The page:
article

New third-party audit scheme for excipient suppliers

Posted: 22 October 2015 |

There has always been a regulatory requirement for pharmaceutical manufacturers to audit their starting material suppliers, but the expectations are even clearer now that these audits, including those for excipients, have to be in vivo. With increasing requirements for physical audits, can all pharmaceutical companies address the number of audits within a realistic frequency? Equally, suppliers of excipients to their many pharmaceutical customers face an avalanche of audits. With both sides having limited resources is there a third-party audit solution which meets regulatory expectations and is efficient in resources?

New third-party audit scheme for excipient suppliers

In Europe, the Falsified Medicines Directive (FMD) was developed as a result of product failures in legitimate supply chains in the early 2000s and had the objective of ensuring the availability of high quality and safe medicines. Although many of the falsified medicines have involved final dosage forms, starting materials have also been impacted, notably with sub-standard active pharmaceutical ingredients (APIs) and some excipients entering the supply chain. The notorious and tragic incidents involving ethylene glycol substitution for glycerine and then adulterated Heparin resulted in hundreds of patient deaths.

The FMD introduced the legal definition of a pharmaceutical excipient for the first time as being: “any constituent of a medicinal product other than the active substance and the packaging material”. It also requires that the manufacturer ensures the excipients are suitable for use through the adoption of a risk assessment approach to determine the required good manufacturing practices (GMP) for the manufacture of the excipient.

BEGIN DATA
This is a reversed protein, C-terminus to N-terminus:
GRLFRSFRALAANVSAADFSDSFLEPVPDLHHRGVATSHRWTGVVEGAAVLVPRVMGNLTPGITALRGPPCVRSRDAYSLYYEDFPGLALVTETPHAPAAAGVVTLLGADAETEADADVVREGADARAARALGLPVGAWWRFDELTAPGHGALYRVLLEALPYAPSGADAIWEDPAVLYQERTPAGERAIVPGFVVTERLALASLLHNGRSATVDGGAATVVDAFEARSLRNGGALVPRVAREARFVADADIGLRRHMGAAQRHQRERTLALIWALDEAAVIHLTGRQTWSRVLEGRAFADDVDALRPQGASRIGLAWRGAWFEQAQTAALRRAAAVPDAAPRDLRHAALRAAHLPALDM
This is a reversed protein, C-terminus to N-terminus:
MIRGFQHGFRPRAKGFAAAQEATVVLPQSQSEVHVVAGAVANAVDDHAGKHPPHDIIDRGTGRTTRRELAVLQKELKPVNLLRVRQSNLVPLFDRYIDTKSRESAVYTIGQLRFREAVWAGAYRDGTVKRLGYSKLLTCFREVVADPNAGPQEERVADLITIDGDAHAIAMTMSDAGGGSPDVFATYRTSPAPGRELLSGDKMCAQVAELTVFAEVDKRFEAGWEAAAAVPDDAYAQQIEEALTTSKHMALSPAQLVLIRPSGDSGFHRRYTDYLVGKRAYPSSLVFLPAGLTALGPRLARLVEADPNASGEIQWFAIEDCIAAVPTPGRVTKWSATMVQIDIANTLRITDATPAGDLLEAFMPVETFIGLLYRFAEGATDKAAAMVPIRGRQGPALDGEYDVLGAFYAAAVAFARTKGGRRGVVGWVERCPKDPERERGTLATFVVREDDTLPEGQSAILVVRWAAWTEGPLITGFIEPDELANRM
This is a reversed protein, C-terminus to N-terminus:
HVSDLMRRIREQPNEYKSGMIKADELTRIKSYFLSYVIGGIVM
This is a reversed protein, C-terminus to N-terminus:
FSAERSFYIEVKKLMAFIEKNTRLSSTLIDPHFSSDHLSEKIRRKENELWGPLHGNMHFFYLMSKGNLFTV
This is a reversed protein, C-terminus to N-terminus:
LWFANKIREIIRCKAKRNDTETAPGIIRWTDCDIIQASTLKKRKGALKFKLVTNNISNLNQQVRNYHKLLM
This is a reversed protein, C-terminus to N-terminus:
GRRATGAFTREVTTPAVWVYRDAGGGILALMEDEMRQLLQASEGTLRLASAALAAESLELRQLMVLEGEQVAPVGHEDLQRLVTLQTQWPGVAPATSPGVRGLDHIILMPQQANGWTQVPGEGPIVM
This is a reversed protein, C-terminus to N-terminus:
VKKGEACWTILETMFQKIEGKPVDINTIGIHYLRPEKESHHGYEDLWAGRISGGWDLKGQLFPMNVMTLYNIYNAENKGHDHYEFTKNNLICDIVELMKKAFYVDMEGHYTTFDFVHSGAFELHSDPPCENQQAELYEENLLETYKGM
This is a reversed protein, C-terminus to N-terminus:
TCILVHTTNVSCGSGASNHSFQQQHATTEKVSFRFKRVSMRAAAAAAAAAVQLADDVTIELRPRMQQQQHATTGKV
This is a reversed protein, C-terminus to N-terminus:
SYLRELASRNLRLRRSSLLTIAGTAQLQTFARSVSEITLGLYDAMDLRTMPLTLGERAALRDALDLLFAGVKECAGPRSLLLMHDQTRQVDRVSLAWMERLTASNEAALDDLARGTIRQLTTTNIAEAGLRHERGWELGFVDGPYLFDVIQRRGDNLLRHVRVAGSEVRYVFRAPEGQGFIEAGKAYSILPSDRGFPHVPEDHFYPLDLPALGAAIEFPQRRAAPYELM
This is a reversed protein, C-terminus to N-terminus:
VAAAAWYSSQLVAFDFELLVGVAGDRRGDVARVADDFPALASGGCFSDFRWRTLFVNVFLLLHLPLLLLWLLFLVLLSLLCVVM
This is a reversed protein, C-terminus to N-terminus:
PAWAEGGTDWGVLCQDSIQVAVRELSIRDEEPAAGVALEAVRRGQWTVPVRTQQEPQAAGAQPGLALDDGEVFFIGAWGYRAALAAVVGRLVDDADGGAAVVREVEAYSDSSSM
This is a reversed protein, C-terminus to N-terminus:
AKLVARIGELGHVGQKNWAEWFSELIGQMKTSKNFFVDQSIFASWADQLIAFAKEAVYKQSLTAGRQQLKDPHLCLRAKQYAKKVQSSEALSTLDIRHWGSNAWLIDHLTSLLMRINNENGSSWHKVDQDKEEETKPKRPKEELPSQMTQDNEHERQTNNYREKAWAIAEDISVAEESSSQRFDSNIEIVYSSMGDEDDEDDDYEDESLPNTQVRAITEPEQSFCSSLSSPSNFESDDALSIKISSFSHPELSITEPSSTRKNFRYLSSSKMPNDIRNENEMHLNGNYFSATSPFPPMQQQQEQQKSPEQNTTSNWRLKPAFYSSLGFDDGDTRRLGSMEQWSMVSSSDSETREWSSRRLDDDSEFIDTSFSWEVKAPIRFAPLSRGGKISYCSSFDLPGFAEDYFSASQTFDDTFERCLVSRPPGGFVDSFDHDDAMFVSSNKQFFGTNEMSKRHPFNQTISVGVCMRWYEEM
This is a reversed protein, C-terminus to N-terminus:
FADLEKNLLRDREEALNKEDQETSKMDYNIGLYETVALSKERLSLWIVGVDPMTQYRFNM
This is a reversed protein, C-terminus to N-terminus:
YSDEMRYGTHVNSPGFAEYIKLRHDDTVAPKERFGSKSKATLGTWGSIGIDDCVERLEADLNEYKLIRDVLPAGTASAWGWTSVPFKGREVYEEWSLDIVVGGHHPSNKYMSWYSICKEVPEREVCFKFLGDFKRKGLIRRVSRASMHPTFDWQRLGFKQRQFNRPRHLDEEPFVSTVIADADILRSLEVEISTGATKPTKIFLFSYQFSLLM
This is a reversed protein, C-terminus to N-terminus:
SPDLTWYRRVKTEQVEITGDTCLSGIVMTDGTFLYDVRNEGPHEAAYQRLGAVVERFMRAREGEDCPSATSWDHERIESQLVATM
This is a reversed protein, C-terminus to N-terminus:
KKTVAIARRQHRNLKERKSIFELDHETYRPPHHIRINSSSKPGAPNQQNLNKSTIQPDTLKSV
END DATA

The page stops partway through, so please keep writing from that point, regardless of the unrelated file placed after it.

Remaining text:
Some Guidelines[1] on the risk assessment referred to in the FMD have now been published by the European Commission and these detail the methodology to be used to ascertain the GMP required for excipients. The process involves an examination of the role of the excipient in the drug product as well as the direct threats posed to patient safety. The route of administration and related patient safety factors are then used to determine an overall risk ranking. The Commission recommends that the specific GMPs required to assure the excipient is made with a high degree of assurance are then defined.

Once these steps are completed, existing suppliers can be assessed against the GMPs, noting their overall quality performance and any Certification held by the supplier. A key requirement is that the data needed to make the evaluation is obtained “through audit or from information received from the excipient manufacturer”. The guideline goes on to note that: “certification of quality systems and/or GMP held by the excipient manufacturer and the standards against which these have been granted should be considered as such certification may fulfil the requirements”. On conclusion of the process, the pharmaceutical manufacturer will then have to identify the residual risks and take measures to control them, for example, by increased testing or even seeking another supplier.

So, the FMD and related guidelines now require that pharmaceutical manufacturers have detailed knowledge about their starting materials, where they come from and the standards to which they are made, with the expectation in law for the first time that excipients are made in accordance with GMP principles. The logical method to verify that the GMPs have been implemented is to conduct an on-site audit. However, current practices for the majority of pharmaceutical manufacturers are to qualify their excipient suppliers through other means (i.e., “information provided by the excipient manufacturer”).